"Make a nice dinner for mom!"
Translation:Fate una bella cena per la mamma!
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So, paradoxically, even though you often omit the article when talking about close relatives, in an informal context where you're talking about someone with affection (e.g. using mamma not madre) you often use the article, e.g. when talking to other friends about my friend Valentina, I and all her other friends would typically refer to her as la Vale.
Technically the imperative would be fai, which is then truncated to fa'; the same happens for dici (di'), vai (va'), dai (da') and stai (sta'). However the rules for accents and apostrophes on monosyllables haven't been constant throughout the history of the language, and not all grammarians agree with the rules taught in school; the Treccani for instance allows fa as long as the next consonant is pronounced as doubled (phono-syntactic doubling) and the Crusca (somewhat timidly) lists dì. Duolingo isn't consistent on this.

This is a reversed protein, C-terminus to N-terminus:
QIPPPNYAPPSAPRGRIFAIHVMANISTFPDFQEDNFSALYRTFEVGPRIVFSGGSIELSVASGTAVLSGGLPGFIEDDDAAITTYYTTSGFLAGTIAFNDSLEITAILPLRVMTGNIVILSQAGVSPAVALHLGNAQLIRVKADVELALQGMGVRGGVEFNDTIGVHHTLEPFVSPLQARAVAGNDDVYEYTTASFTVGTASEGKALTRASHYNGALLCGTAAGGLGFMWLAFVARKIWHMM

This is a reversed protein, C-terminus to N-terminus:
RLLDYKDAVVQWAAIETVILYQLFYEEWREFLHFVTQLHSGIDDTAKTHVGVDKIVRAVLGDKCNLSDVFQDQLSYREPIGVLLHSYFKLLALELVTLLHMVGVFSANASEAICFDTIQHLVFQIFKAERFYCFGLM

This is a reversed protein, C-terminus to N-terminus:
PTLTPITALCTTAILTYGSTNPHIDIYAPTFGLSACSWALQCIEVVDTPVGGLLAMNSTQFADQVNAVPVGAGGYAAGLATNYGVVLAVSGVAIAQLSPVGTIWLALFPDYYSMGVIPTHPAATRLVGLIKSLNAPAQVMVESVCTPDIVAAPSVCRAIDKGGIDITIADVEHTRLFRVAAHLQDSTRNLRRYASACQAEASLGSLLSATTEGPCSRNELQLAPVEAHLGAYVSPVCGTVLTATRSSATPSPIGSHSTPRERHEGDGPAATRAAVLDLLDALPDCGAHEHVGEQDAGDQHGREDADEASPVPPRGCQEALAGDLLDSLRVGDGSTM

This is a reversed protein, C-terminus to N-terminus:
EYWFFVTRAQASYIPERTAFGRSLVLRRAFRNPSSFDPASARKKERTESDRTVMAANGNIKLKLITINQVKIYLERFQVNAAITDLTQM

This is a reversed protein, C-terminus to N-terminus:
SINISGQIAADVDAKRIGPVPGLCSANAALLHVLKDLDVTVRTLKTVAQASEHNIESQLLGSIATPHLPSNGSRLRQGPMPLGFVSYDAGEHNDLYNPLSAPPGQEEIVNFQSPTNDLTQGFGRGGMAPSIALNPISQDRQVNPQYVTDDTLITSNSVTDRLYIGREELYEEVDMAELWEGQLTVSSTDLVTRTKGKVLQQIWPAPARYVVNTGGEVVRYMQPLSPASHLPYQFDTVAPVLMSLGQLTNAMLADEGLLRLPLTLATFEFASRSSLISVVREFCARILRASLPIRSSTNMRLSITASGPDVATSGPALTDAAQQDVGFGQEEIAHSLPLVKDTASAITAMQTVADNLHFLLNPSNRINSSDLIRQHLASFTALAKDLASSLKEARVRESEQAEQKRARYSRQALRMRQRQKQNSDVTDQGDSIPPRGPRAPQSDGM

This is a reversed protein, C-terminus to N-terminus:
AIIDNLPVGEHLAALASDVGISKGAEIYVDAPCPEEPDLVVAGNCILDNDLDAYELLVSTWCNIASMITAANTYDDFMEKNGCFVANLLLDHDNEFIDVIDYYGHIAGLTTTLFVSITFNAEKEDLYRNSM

Bello in some cases changes it's meaning when it's before or after some specific nouns:
Bella cena = nice, rich dinner Cena bella = beautiful as in good looking but that doesn't make sense with dinner
Also take note of this:
Vecchio amico = old (long time) friend Amico vecchio = old (aged) friend